My idea for Last Child was that the main theme would be the relationship between two particular characters, but it's turned out to be a different relationship that's really got me. I don't buy into all this 'oh, the characters write their own story, they take me off down roads I didn't mean to go down' bollocks, either, as if it's some mystical process that only Writers understand (note the capital 'w'); the story comes from my head and my fingers on the laptop keys. My imagination has simply conjured up a powerful relationship I hadn't expected to grab me so much, and the one I intended to work so well just didn't, that's all. So I've re-thought the focus of the whole thing. Be aware: if the character/relationship doesn't work, your story will be forgettable.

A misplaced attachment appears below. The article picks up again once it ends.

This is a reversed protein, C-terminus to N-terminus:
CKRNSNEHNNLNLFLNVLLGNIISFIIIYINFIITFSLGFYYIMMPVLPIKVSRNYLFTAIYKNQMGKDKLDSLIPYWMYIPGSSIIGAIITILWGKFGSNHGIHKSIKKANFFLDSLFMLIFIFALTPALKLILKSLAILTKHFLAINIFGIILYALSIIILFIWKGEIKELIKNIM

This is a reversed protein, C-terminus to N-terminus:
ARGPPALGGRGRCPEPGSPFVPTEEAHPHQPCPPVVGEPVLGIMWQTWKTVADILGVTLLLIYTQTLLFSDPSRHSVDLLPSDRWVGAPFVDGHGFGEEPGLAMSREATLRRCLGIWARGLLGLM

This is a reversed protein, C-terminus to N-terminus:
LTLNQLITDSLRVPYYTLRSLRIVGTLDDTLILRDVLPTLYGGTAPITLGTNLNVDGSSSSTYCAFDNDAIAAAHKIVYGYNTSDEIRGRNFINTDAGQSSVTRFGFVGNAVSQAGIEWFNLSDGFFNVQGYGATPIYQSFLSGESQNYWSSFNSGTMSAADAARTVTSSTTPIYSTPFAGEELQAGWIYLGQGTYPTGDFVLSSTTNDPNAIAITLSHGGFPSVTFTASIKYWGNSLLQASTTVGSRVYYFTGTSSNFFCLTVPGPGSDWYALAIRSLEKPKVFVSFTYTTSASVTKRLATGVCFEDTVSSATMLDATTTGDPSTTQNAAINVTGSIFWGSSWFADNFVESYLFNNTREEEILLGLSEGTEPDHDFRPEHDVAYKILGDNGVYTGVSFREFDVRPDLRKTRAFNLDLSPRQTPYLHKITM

If you're writing a series (as so many are doing these days), remember that the readers need to truly believe in the characters, fall in love with them, fancy them, want to take care of them, be extremely irritated by them, want to see them fail, want to see them die a painful death, anything, or they won't read part two, no matter how many spaceships and magic wands and intricate government conspiracies and millionaire mansions you include.
My husband thinks that maybe Brody isn't really dead, maybe he was cut down before he took his last breath, maybe being kept alive somewhere - I live in hope!!!
Perhaps this guy knows....
*(a totally irrelevant ps: I would like to add that my sister and I were just discussing Nashville and the on-off relationship between Rayna and Deacon. In Julia's words: "As if you could ever marry anyone else if Deacon was an option - who cares if he's an alcoholic, let him sleep it off in the morning!")